Peripheral neuropathy (PN) is disorder that causes dysfunction of nerves that lie outside your brain and spinal cord. There are many causes of this malady, some of which are irreversible. For causes which are amenable to treatment there seems to be a disproportionate use pharmaceuticals.

The main problem with pharmaceutical treatment for PN is the focus on the symptoms and not the underlying causative factors. The most common symptoms targeted for treatment in PN are; numbness, tingling, burning and/or a feeling of weakness. These symptoms can trouble the legs, feet, hands or arms and can occur on one side of the body or both (as PN advances).

When the effects of prescribed medication wears off, you’ll often find the annoying pain, numbness and burning is only handled for a short time. That’s because nothing was done to fix what is causing your neuropathy in the first place. Unfortunately, research and clinical experience reveals symptom only treatment leaves the underlying cause to worsen, leading to potentially serious complications including:

Cellulitis
Falls
Leg injury
Skin ulcers on the legs
Leg numbness (bilateral)

The most common drugs prescribed for PN were developed for epilepsy, not neuropathy. These medications work by using a chemical that tells your brain to SLOW DOWN. While this may be okay once in a while, using these medications over the long haul can make your condition worse in two ways:

1. These pills can cause dangerous side effects. The greater the number of medications you are one, the more likely it is to have side effects. Often the side effects of medications are worse than the numbness, burning and/or tingling you’re taking these pills for in the first place. You see, the chemical they disable does more than just slow down your brain. Depending on what pill you’re taking, you can leave yourself open to liver failure, kidney damage, and gastrointestinal hemorrhage. Just read the package inserts for the medications and you will discover this for yourself.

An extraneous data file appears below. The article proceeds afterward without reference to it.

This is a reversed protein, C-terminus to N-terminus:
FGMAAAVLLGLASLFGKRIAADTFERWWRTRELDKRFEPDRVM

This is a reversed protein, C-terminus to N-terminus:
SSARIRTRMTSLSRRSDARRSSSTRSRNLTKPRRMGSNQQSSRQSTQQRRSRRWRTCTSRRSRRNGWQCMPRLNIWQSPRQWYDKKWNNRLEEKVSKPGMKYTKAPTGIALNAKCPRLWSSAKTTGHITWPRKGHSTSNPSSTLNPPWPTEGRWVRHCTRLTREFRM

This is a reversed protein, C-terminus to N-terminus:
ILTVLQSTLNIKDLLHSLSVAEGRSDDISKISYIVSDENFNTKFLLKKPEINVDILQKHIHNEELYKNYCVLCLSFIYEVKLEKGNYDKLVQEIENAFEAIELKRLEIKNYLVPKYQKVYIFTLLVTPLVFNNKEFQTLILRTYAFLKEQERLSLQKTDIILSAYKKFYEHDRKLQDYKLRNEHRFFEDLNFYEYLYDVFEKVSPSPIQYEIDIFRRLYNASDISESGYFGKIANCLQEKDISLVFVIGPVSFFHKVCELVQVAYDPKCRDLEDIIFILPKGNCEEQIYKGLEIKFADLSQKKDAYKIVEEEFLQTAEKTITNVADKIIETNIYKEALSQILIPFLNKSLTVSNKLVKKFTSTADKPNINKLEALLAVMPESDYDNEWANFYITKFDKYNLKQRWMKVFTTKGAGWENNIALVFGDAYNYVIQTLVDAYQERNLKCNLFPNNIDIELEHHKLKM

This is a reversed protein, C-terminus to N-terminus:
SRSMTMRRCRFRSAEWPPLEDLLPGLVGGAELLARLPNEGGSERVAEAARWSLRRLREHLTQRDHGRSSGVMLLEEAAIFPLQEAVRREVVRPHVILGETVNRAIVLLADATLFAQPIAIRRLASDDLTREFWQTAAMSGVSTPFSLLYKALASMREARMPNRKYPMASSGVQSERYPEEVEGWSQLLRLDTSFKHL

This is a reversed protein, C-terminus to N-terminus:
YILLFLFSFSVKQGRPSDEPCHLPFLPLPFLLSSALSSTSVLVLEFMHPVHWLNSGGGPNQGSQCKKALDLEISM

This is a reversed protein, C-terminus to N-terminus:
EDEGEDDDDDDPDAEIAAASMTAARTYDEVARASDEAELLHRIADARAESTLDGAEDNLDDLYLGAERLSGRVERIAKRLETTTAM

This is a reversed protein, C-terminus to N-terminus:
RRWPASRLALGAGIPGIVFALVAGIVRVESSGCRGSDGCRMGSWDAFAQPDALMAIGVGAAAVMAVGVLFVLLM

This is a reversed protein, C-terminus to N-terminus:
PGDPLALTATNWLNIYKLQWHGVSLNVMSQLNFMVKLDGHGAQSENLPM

2. Numbness, burning and tingling, as we all know, is your body’s way of telling you there is something wrong. Feeling an increase in numbness, burning and/or tingling will stop you from doing things that can make your problem worse. For instance, if you sprained your ankle and couldn’t feel it, then you’d keep walking on it until it an irreversible amount of damage happened.

Wrist or foot splints are another common treatment sometimes prescribed for muscle weakness accompanying peripheral neuropathy. Frequently the user may wear the splints for more hours than necessary, thinking more is better. Wearing wrist or foot splints may seem harmless enough, but you’re only supposed to wear them for the specified time. Using them as a crutch will lead scar tissue formation in your wrist or foot, which can complicate treatment.

So, if you are receiving the typical treatment for PN (medications and splints), you are covering up your numbness, burning and/or tingling…in all likelihood your peripheral neuropathy will worsen. Investigating further into the cause of your malady and subsequently correcting the underlying issues can bring about natural healing and blessed relief.

Some doctors specialize in non-drug and non-surgical methods of treating patient with peripheral neuropathy. One key to successfully defeating PN is staying on the cutting edge of non-surgical procedures and specialized treatment technologies dedicated to helping sufferers of numbness, tingling, burning and sharp pain caused by nerve related conditions.

Furthermore, having a non-drug solution is needed to help offset the injuries and medication load of the typical peripheral neuropathy patient.

Many patients have become discouraged and frustrated by conventional medical care for peripheral neuropathy and left taking medications that do nothing but cover up the symptoms by forsaking the underlying cause of the condition.

The key to successfully treating the patient with peripheral neuropathy is for the doctor to perform in-depth and sometimes “out of the box” testing to uncover underlying causes, such as gluten intolerance, vitamin deficiencies, and drug-reactions or side effects. Once the underlying cause (or causes) is determined, the solution will be apparent.

Often the solution will require:

Diet changes
Lifestyle changes
Specific nutrition supplementation for nutrient repletion
Highly specialized therapy to deal with the neurological issues caused from the peripheral neuropathy

Treating the symptoms of peripheral neuropathy and treating the patient who has peripheral neuropathy are two very different scenarios. The difference is paramount to successful outcomes and requires the full cooperation of the peripheral neuropathy patient. Are you ready for change? If so, consider looking into the wonderful world of drug-free, surgery-free care for peripheral neuropathy.



Source by Dr. Karl R.O.S. Johnson, DC

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